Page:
Tuesday, January 25, 2011

Al Baha

This week I am lucky to have two trips inside Saudi Arabia scheduled - one for work, and one for fun. For fun, I'm joining a group of colleagues for a weekend trip to Madain Saleh - Saudi's version of Petra. More on that after Friday.

For work, I joined our Consul General on his first official visit to this small but mighty province. Al Baha is KSA's smallest province but with an estimated population larger than some Gulf states. (*cough* Bahrain.) It's a 5 hour drive (or 30 minute flight) from Jeddah. We flew; I'd like to have driven. Al Baha is geographically and climatically very different than the rest of the country - it's mountainous and has changing seasons and varied weather. On our short trip, we saw the famed fog - so thick you could barely see a car's brake lights in front of you - as well as a clear, but chilly, day. I thoroughly enjoyed the brisk weather (it probably only got down to about 45-50 degrees Fahrenheit), but everyone was decked out in winter weather gear. Most of the men had on winter jackets over their thobes, while a few sported floor-length fleece/fur overthobes (my own made up word).

The views on a clear day are absolutely spectacular. I've included a few in a photo collage here. We went up to a panoramic lookout point in Raghodan Forest, but, unfortunately, we went on the foggy day. So I missed out on the really great views. But what we saw was pretty awesome anyway! There's considerably more vegetation in Al-Baha than in most of KSA - some low, scrubby bushes/trees but also taller, conifer-like ones. I heard of olive tree farms nearby, and the honey from Al Baha is famous. We didn't go anywhere that sold either, unfortunately.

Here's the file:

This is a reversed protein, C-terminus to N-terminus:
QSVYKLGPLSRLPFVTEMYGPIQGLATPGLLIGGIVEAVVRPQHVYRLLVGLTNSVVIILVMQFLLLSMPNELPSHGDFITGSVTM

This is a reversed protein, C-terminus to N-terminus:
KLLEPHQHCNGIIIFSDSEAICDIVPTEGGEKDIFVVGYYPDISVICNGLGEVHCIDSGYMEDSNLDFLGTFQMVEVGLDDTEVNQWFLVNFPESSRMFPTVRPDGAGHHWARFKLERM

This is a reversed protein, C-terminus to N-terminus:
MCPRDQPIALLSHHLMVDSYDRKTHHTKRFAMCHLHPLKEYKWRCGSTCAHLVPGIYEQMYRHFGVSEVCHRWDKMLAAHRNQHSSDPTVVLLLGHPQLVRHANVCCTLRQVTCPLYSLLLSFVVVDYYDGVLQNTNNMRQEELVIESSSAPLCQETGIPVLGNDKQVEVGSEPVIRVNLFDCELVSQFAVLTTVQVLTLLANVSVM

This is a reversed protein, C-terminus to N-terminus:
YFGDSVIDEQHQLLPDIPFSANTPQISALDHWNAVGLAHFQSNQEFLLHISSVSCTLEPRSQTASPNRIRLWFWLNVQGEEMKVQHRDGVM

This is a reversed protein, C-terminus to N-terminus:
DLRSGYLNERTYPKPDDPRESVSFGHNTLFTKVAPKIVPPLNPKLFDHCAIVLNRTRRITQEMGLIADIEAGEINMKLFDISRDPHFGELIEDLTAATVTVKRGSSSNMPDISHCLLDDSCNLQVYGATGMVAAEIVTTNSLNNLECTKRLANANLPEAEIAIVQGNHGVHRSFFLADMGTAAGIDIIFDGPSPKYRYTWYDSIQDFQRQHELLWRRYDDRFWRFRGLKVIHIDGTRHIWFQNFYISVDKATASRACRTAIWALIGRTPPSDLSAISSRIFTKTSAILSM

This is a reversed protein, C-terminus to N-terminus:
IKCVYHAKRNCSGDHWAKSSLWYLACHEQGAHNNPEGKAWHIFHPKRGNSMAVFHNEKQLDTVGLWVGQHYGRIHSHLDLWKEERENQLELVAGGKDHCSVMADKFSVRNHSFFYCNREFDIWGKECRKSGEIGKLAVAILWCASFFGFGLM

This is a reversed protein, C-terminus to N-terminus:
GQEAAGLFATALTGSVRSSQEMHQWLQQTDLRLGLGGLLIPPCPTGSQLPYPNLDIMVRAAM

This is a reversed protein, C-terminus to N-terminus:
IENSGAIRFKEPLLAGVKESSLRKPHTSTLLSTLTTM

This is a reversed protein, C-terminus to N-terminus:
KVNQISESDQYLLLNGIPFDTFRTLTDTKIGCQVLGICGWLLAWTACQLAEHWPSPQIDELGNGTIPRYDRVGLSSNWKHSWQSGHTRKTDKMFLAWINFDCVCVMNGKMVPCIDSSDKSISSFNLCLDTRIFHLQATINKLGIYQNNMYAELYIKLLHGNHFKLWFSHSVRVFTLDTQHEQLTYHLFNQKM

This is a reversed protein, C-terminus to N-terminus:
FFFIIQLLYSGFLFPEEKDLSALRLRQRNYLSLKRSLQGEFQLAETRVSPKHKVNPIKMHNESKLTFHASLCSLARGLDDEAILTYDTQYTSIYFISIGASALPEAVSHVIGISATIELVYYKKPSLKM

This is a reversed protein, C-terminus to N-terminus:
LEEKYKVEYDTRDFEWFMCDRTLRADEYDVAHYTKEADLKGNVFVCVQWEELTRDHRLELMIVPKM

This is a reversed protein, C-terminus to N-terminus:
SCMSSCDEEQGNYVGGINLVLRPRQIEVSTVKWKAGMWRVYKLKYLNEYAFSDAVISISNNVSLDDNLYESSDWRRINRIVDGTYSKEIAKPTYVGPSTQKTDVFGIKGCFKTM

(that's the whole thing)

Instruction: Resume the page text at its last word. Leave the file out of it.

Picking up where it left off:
Al Baha tends to be a conservative area, but I had no problems as the only female member of the delegation. In fact, I was the only one who got to see women at all! Seriously, we did not see a single woman in the streets, in cars, in shops, in the hotel, at the university, anywhere. I have heard that's not uncommon in some parts of the country, but I had yet to experience it. I visited with a group of women at the Literary Club and was treated to the most adorable performance of a welcome song, in English, by some local schoolgirls. I gave them certificates and took pictures with them afterward (none on my camera, sadly) - it was great. The women were impressed/amused by my Arabic and kept giving me things to read (slowly). I had a great time with them, and they gave me two bouquets of flowers (see below photo). I had a wonderful time.

Perhaps the best part of Al Baha, for me, was the baboons. Those who know me know that I am an animal lover. My (two) move(s) to South Africa were based at least partly on the existence of penguins and elephants. Ditto Thailand on the elephants. I could spend weeks, even months, at a time on safari. I desperately miss wildlife living in Jeddah, so the baboons were a welcome change. They appeared at the hotel in the morning to scavenge for food. Unlike those I encountered in South Africa, these baboons were fairly small and not socialized at all - both good things! (I'll save my I-was-attacked-by-a-baboon story for another post...) I spent a good half hour walking around and taking photos and a couple videos. I think I may have to go back to Africa for my next post, simply for the proximity to national parks...

Anyway, the Al Baha trip was short and sweet, and we had some great interactions. I'll post about Madain Saleh next week!

(the photos in the collage below are pretty low-res, as a better quality copy wouldn't load here. apologies.)

1 comment:

Bryn said...

Didn't you learn your lesson about baboons?! Seriously though I love reading about your adventures. And if you ever want the "when baboons attack" video to supplement your blog I'll be happy to oblige.